Definition Of Evil Essay

638 Words3 Pages

Evil is a simple word that we learn at a young age and that we understand is bad. However, our youth and innocence prevents us from knowing the weight the word holds. As our understanding of evil develops, we begin to see evil all around us. Although we hold common societal definitions of evil, each person is bound to view evil slightly different from others. Someone might consider alcoholism evil, while others consider it normal: someone might believe racism is evil, while others believe it is natural. Evil is unique to each individual, how people were raised and what they were exposed to will alter their definition of evil. However, people generally agree that homicide, rape, torture, genocide, and terrorism are all evil. Causing agony or suffering is considered evil. Manipulating the weak or manipulating children, in any way, is considered evil. Despite our societal understanding that these acts are evil and that evil is bad, we witness evil nearly every day. This unconformity, these people knowing what is evil yet still doing the evil, cannot be explained simply. Perhaps the most evident human trait that …show more content…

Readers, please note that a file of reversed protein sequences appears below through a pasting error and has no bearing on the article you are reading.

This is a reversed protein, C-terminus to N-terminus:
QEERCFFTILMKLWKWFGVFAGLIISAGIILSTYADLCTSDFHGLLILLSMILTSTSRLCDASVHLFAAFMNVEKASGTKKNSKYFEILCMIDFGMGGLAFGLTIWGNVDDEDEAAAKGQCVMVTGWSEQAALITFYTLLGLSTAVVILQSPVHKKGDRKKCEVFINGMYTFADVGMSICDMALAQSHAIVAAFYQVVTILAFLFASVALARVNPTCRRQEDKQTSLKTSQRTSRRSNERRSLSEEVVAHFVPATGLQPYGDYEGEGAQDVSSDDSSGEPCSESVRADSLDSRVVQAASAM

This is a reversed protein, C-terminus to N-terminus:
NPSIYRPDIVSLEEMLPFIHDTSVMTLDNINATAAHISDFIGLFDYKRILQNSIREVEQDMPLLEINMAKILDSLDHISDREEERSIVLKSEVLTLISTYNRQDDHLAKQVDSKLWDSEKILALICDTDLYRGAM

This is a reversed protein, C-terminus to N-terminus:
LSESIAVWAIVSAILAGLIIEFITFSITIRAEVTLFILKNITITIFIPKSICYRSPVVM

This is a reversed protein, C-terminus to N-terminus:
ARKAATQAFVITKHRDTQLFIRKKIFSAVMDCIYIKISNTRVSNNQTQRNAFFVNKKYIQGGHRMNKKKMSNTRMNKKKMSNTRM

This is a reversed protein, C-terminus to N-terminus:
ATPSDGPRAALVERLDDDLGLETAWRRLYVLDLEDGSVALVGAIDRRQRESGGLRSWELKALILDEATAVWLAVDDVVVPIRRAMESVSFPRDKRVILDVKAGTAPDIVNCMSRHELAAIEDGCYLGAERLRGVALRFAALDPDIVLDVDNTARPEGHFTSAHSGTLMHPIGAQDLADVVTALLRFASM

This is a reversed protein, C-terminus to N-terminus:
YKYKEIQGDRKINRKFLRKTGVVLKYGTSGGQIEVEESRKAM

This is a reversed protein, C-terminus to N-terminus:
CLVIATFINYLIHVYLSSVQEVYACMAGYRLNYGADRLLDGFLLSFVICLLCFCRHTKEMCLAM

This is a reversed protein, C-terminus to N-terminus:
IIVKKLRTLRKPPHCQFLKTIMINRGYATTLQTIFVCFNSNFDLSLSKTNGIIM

Pride is another human trait that prompts evil. People too proud to realize that they are a source of evil. Conrad also exposes Marlow, the story teller, as evil. Marlow never physically or verbally harms any other character. Instead, Marlow’s evil comes in the form of pride and silence. It’s clear as Marlow first gets to the outer station and witnesses the cruelty the Africans face that he subconsciously identifies the actions as evil; but he does nothing to stop the inhumanity. Sometimes the degree of evil might be minimal but it’s still there. Evil once lived wherever pain resides. If evil was eradicated from the world we would no longer see pain or suffering. The day when no one is suffering, when no one is in misery or agony, is the day evil will cease to

Open Document